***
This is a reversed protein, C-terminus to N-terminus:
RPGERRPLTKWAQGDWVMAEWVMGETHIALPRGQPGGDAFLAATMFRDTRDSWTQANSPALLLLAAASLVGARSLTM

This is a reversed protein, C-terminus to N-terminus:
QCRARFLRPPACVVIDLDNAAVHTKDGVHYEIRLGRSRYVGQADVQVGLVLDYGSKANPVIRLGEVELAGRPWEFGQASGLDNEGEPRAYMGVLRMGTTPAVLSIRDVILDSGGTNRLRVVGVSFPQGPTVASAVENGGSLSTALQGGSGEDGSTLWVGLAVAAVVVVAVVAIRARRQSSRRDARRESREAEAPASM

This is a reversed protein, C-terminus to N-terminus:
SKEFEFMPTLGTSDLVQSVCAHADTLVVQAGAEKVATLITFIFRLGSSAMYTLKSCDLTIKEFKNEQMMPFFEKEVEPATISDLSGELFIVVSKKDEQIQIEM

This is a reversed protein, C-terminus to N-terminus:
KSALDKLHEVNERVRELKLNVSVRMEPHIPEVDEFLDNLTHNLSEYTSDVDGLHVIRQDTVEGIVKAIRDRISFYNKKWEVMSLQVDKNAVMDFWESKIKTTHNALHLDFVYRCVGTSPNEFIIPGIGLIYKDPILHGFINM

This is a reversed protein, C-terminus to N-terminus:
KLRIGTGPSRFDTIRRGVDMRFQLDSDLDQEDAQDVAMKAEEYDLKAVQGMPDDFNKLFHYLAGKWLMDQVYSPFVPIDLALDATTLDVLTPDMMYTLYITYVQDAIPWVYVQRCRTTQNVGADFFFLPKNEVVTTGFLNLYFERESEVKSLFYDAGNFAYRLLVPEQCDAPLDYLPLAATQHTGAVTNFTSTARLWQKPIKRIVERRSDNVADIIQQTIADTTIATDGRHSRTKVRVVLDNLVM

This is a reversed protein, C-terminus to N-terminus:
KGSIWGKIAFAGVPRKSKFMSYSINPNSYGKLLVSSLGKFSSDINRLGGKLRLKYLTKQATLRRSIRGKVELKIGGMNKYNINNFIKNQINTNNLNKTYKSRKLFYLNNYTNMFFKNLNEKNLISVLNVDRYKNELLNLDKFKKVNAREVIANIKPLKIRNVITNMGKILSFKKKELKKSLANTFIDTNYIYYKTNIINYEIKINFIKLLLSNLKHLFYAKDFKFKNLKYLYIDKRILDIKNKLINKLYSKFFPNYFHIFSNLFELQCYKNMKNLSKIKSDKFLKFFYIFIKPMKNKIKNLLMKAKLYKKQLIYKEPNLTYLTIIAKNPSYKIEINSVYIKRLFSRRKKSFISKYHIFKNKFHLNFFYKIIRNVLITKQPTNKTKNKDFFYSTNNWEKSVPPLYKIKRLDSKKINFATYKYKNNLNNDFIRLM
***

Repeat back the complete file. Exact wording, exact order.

This is a reversed protein, C-terminus to N-terminus:
RPGERRPLTKWAQGDWVMAEWVMGETHIALPRGQPGGDAFLAATMFRDTRDSWTQANSPALLLLAAASLVGARSLTM

This is a reversed protein, C-terminus to N-terminus:
QCRARFLRPPACVVIDLDNAAVHTKDGVHYEIRLGRSRYVGQADVQVGLVLDYGSKANPVIRLGEVELAGRPWEFGQASGLDNEGEPRAYMGVLRMGTTPAVLSIRDVILDSGGTNRLRVVGVSFPQGPTVASAVENGGSLSTALQGGSGEDGSTLWVGLAVAAVVVVAVVAIRARRQSSRRDARRESREAEAPASM

This is a reversed protein, C-terminus to N-terminus:
SKEFEFMPTLGTSDLVQSVCAHADTLVVQAGAEKVATLITFIFRLGSSAMYTLKSCDLTIKEFKNEQMMPFFEKEVEPATISDLSGELFIVVSKKDEQIQIEM

This is a reversed protein, C-terminus to N-terminus:
KSALDKLHEVNERVRELKLNVSVRMEPHIPEVDEFLDNLTHNLSEYTSDVDGLHVIRQDTVEGIVKAIRDRISFYNKKWEVMSLQVDKNAVMDFWESKIKTTHNALHLDFVYRCVGTSPNEFIIPGIGLIYKDPILHGFINM

This is a reversed protein, C-terminus to N-terminus:
KLRIGTGPSRFDTIRRGVDMRFQLDSDLDQEDAQDVAMKAEEYDLKAVQGMPDDFNKLFHYLAGKWLMDQVYSPFVPIDLALDATTLDVLTPDMMYTLYITYVQDAIPWVYVQRCRTTQNVGADFFFLPKNEVVTTGFLNLYFERESEVKSLFYDAGNFAYRLLVPEQCDAPLDYLPLAATQHTGAVTNFTSTARLWQKPIKRIVERRSDNVADIIQQTIADTTIATDGRHSRTKVRVVLDNLVM

This is a reversed protein, C-terminus to N-terminus:
KGSIWGKIAFAGVPRKSKFMSYSINPNSYGKLLVSSLGKFSSDINRLGGKLRLKYLTKQATLRRSIRGKVELKIGGMNKYNINNFIKNQINTNNLNKTYKSRKLFYLNNYTNMFFKNLNEKNLISVLNVDRYKNELLNLDKFKKVNAREVIANIKPLKIRNVITNMGKILSFKKKELKKSLANTFIDTNYIYYKTNIINYEIKINFIKLLLSNLKHLFYAKDFKFKNLKYLYIDKRILDIKNKLINKLYSKFFPNYFHIFSNLFELQCYKNMKNLSKIKSDKFLKFFYIFIKPMKNKIKNLLMKAKLYKKQLIYKEPNLTYLTIIAKNPSYKIEINSVYIKRLFSRRKKSFISKYHIFKNKFHLNFFYKIIRNVLITKQPTNKTKNKDFFYSTNNWEKSVPPLYKIKRLDSKKINFATYKYKNNLNNDFIRLM